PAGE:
Finally, the grand build up of the Secret Society Wars pays off in the form of The Iceman Returneth – which I think honestly left a few people going “Huh?” as so far the wars had amounted to two “on screen” scenes and one “off camera” reference in the Travelog. This book met a mixed reception. On one hand, some fans applauded West End for trying to do something new to “freshen up” the setting. On the other hand there were people who pointed out that the setting didn’t need freshening up, and that by doing so the line developers broke it. Iceman featured the return of a cryogenically frozen programmer from the past – one of the Computer original programmers in fact. He is horrified in what he sees in Alpha Complex, and enlists the players’ help in setting things right. Like The People’s Glorious Revolutionary Adventure the premise is rather interesting. What WOULD Alpha Complex look like to an outsider, and could it be saved? However, also like The People’s Glorious Revolutionary Adventure it falls down horribly in the execution. The main character is uninteresting, there’s more shenanigans with “non-lethal weaponry” (which is the authors’ excuse to put in more custard pies, water pistols etc), some indestructible leaflets and underwear inspections… What’s more, the plot is ridiculously contrived and railroaded. For example, near the end, the PCs are in a direct position to threaten the Computer itself. If one of them dies WHY would the Computer activate their clone replacement? Simple answer, it wouldn’t. Yet it does, so that the plot can happen.
Prior to recording this podcast, I ran a game of Paranoia for my cohosts and some friends. The thing that really struck me about it was that it was a genuinely funny experience – I actually laughed out loud a few times – but that all the humour came through the players’ interaction with the scenario and the other characters. There were no jokes per se written into the scenario – sure, each of the characters was given objectives that clashed with those of other characters, but nothing was written as “funny haha”. There were no pun names, and there was no ridiculous slapstick. Yet people still found humour in the situations. One of the players said that he loved when the Computer would randomly interject and ask for a status update, usually at the most inconvenient moment. None of the players would say anything particularly comedic at these moments, but watching the object of the Computer’s scrutiny trying to think on their feet whilst everyone else around them desperately is hoping that they would fail – that’s where the humour would come in. This probably explains why I’m so down on The Secret Society Wars supplements. Something like Me and My Shadow Mark IV finds humour in Alpha Complex’s bureaucracy and simply trying to stay alive in such an insane world. The Secret Society Wars scenarios find humour in people slipping on banana skins and being hit by custard pies.
Anyway, back to The Iceman Returneth – the players end up killing the Computer.
At the end of the scenario they cause the Computer to crash.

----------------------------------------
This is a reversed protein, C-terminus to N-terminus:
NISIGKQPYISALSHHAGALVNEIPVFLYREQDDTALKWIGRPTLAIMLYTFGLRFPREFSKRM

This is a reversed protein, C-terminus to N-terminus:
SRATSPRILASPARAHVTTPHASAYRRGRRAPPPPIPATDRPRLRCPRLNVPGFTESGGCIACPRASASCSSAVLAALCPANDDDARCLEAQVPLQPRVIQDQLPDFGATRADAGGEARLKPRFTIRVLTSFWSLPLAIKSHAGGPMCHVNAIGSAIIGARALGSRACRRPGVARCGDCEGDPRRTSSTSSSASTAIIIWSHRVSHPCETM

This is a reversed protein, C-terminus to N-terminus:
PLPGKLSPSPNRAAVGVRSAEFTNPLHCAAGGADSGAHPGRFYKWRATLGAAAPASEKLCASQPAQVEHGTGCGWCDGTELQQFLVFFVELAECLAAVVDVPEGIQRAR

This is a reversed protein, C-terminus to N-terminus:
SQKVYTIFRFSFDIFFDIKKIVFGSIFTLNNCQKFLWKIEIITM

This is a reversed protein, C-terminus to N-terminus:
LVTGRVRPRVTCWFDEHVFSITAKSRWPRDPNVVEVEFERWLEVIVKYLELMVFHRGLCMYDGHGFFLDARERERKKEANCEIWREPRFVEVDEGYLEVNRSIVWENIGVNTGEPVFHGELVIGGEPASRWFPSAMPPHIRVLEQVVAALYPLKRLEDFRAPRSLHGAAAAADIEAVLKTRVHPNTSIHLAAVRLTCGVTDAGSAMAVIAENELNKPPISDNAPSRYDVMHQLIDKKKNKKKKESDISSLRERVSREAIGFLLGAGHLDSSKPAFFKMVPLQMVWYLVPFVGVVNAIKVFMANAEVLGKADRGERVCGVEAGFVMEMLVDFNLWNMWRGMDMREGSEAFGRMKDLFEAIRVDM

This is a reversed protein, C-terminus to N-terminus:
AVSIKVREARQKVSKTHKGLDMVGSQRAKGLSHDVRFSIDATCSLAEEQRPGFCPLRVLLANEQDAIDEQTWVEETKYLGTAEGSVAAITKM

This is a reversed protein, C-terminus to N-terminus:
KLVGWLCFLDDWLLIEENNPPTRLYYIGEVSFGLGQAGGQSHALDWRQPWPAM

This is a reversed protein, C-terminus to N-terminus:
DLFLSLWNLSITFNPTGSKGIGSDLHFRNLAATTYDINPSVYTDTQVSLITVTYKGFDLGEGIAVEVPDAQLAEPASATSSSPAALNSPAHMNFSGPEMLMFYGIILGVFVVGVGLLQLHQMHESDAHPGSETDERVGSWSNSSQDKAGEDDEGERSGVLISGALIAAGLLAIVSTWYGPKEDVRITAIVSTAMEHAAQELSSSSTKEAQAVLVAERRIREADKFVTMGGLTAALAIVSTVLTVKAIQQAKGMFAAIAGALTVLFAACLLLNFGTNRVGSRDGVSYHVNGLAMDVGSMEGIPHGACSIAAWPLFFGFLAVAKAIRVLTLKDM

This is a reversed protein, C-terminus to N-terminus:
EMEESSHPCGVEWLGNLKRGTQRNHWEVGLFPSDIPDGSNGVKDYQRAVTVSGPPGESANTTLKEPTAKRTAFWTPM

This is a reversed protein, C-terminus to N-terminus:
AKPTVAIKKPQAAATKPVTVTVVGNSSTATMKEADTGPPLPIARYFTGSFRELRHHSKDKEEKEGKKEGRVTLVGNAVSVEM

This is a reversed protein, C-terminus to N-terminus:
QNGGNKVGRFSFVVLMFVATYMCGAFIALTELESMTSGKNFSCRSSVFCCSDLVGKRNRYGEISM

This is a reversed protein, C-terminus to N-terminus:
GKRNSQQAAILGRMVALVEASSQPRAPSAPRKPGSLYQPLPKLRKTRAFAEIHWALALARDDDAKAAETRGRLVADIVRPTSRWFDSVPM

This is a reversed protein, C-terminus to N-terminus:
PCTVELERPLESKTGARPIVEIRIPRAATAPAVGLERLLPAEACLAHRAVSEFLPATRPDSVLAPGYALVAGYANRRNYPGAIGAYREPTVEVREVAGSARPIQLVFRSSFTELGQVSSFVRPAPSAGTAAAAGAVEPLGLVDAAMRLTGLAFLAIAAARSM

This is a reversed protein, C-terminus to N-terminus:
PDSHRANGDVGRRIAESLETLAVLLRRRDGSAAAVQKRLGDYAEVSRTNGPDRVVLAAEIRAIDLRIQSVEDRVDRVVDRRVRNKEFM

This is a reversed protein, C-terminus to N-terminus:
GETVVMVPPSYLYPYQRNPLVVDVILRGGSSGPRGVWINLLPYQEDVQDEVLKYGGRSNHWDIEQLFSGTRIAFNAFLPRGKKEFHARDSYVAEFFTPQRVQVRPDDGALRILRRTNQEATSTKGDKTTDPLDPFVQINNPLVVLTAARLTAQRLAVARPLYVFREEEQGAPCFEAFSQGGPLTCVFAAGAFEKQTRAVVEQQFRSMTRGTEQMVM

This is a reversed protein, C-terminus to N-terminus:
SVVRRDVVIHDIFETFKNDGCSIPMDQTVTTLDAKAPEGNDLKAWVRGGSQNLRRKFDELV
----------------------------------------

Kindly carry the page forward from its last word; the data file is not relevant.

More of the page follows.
And this is what is the focus of the next supplement, Crash Course Manual, and the next iteration of the meta plot. I bought Crash Course when it first came out as the setting intrigued me. Actually, if I remember correctly, my friend Callum and I chipped in together to buy it when we were in the Virgin Megastore in Glasgow, but as I was usually the GM I ended up having it round my house more often and now, 31 years later, it’s living here in the US with me – sorry Callum! Anyway, this was the book that described Alpha Complex WITHOUT the Computer. It had a few nods to the Secret Society wars, but no real conclusion. Oh, and remember earlier how I mentioned that in the DOA Sector Travelog the writers had started to include pop culture references like Mister-R-GRS-2? Well, starting with the Crash they went ALL IN on parody. The sample adventure that came with the manual, A Passage to NDA Sector, contains enough on its own – the expedition is led by Marco-B-OLO, the transport is the SIMBot (and it looks like an elephant), they come across Ollie-B-ABA who has forty odd thieves as his cohorts, they encounter a sailor called Sin-B-ADD, and meet the would be king of IAM sector called Yul-B-RNR. Actually, just reading these out you realise how stupid they are. In earlier supplements, a pun name like Johnny-B-GUD worked, because it sounded like it was written. Ollie-B-ABA though? It’s clearly meant to be “Ollie Baba” but it doesn’t work when said out loud. Anyway… It doesn’t stop there though. There are FSA sector battle bots. There’s a troubleshooter team called Kell-Y’s heroes. Again, another case where it works better written down than it does said out loud). There’s a clone wandering the corridors who doesn’t adhere to any security clearance colours, known as Dan-G-ALF the grey. There’s even a clone called Mad-O-NNA. In the illustration she looks like 1980s Madonna. You get the idea. Bad puns and parodies aside, although the setting is interesting as a premise, it practically guts Paranoia of everything that makes it worthwhile. What makes Paranoia funny? It’s certainly not slapstick or pop culture references. No, the humour in Paranoia comes from the setting. It comes from struggling in a dystopian world where you’re constantly under surveillance, where everyone wants you to fail, and where you’re serving the needs of an inept bureaucracy and trying to satisfy a well-meaning but insane ruler. Take all of that away and you have to manufacture your humour as the post apocalyptic setting that you’re left with isn’t exactly bursting at the seams with comic potential.